Daily Archives: March 1, 2014

“I don’t think coaches should be making this decision.”

It’s looking more and more apparent that Bielema isn’t going to get his wish granted this year.

Since the rules committee sprung this on coaches Feb. 12, the wounds appear too fresh for the proposal to get serious consideration.

In fact, one official who spoke on condition of anonymity called ruling “D.O.A.”

Major football rules are typically passed in two-year cycles, and this is an in-between year. Football is the rare sport where defenses can’t sub as they wish (must wait for the offense to do so first), so perhaps this proposal, if retooled to accommodate both sides, is worth a robust debate when everyone calms down.

If this gets passed now, riots in the streets.

“If they are wise they will table this thing and have a really good debate about it next year,” said a source involved in next week’s decision-making.

But I’m sensing there may be another way to skin the cat that doesn’t involve a rules change.  Saban expressed a concern related to hurry-up offenses and officials not being in position when the ball is snapped.

“I think sometimes we don’t need to do all the things that they do but I think in some situations the officials controlling the pace of the game in that league has, I think, benefited the players and I would like to see the officials be able to control the pace of the game. I think the officials control the pace of the game in all games, but they don’t in college football.”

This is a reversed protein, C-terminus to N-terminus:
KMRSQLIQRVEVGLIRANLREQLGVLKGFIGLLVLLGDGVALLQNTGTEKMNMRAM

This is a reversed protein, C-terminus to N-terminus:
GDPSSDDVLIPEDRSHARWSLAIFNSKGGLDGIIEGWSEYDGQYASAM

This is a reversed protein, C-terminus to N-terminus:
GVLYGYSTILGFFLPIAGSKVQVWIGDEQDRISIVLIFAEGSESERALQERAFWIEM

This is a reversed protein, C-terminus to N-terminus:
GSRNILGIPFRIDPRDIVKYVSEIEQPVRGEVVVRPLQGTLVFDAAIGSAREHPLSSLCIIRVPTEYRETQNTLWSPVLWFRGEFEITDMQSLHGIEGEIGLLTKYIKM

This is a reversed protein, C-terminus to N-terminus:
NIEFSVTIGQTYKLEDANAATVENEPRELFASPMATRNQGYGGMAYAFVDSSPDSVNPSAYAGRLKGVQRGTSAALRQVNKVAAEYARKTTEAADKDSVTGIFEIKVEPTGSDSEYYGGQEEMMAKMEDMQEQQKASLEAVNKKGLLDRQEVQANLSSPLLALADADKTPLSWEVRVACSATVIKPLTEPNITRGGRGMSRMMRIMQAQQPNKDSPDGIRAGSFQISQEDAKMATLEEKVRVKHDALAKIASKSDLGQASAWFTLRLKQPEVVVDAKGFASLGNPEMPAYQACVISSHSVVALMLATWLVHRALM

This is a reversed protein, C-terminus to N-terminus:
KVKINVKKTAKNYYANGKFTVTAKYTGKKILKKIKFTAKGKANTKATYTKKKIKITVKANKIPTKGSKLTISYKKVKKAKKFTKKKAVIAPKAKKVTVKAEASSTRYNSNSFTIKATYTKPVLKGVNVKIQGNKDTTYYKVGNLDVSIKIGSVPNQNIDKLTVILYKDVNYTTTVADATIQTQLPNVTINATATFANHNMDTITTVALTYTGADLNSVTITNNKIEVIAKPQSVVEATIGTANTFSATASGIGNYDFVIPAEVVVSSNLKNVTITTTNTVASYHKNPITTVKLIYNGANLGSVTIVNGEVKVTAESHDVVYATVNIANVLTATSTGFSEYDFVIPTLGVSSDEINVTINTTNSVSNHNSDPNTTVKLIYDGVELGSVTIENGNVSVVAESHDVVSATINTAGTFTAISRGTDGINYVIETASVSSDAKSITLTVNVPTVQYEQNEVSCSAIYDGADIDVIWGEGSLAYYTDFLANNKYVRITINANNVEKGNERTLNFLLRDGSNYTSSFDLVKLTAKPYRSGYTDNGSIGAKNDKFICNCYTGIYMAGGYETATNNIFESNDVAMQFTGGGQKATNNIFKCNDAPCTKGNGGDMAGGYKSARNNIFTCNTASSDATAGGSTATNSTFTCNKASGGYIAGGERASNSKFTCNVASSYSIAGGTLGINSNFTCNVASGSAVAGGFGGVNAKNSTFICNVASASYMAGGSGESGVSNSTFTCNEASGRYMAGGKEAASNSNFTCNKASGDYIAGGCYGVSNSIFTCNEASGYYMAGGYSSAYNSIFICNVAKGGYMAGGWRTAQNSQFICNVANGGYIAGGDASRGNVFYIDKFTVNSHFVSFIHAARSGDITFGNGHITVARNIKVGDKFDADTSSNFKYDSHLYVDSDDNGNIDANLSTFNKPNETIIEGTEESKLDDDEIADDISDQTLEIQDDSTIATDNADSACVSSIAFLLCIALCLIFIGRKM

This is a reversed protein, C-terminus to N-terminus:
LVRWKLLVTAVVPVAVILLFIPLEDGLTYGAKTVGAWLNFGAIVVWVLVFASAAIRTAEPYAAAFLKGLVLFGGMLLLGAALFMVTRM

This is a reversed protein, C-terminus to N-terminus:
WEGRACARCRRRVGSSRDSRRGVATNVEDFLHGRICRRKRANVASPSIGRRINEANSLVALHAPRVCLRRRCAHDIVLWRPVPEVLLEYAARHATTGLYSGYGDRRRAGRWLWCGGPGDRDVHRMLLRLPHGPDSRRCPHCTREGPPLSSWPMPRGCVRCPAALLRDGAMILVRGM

Mark Richt echoed that.

“I think we need to have some kind of mechanism to make sure the officials are safely wherever they need to be, and not only safely in the right spot, but also in position to call the game properly,” Richt said. “If we have to slow it down just a tad for that it would make sense to me.”

Blame officials for not keeping up with the pace of the game?  Unpossible!

Coaches complained that from crew to crew and conference to conference, officials were inconsistent about the time it was taking to spot the ball. The 40-second clock solved that problem, with an unintended consequence.

“The pace of the game was now being turned over to the offense,” NCAA coordinator of officials Rogers Redding said. “I don’t think anybody anticipated at the time that would lead to the great proliferation of up-tempo and no-huddle offenses like we see today.”

Coaches want officials to do their job; officials don’t want the responsibility of managing pace.  That’s why Redding likes the 10-second rule proposal.  But why not split the baby by adding another crew member?

Will eight-man officiating crews be the solution defenses are looking for?: The Big 12 wonders.

The Big 12 was the first to experiment with eight instead of seven, getting a one-year trial approval last season from the NCAA and football officiating coordinators.

There’s buzz that leagues won’t need such approval in the future to implement eight-man crews. They can do so at at their own discretion.

The Big 12 is satisfied with eight because a crew can designate the extra official to helping defenses substitute.

The SEC’s looked at an eight-man crew, too.